The gaping divide between the have-cars and the have-nots
Living in the City of Angels without a car, in what is still considered the “hood” – non-gentrified territory – means the novelty of expanded rail lines, cleanliness, a relatively low fare, and an honor system of payment wears away quickly.
Everyone warned me but like most born-and-bred New York City residents I took my mass transit system for granted. I complained about rising fare costs while watching rat families play on the tracks at the 74th Roosevelt Avenue Station. I signed petitions making sure free student passes weren’t cut so my teen could take the subway into Manhattan for high school. I grumbled as I squeezed into a crowded train car wondering where the hell all these people were going at 11 p.m. and thrust my hips forward so no one “accidently” rubbed their hand or anything else against my ass.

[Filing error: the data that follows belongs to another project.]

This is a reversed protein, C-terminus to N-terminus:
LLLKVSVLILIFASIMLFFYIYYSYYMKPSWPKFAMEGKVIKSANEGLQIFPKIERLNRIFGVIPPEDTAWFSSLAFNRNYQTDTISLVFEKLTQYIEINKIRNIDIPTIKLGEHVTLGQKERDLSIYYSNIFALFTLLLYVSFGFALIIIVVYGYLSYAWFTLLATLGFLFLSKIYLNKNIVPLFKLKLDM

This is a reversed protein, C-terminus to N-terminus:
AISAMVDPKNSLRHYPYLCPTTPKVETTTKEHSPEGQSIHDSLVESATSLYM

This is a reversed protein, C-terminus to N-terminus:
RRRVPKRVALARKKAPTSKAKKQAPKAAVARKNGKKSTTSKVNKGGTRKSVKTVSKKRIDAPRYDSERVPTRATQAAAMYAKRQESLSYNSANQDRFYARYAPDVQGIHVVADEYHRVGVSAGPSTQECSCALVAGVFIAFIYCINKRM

You take it all for granted and you end up missing it.
“If you’re going to move to Los Angeles you better learn how to drive,” I was told, but with all the things I needed to do before moving from New York City, getting my driver’s license wasn’t high on my list of priorities. I naively thought that my kids and I could rely on a TAP Card the way we relied on the Metrocard to get around by bus and train. I even thought I’d save money since the one-way fare on the Los Angeles Metro train or Metro Bus is $1.50, less than the $2.25 I was paying per trip in New York. I also wasn’t averse to walking. I did it all the time in Queens, walking from Corona to Rego Park, from Rego Park to Forest Hills.
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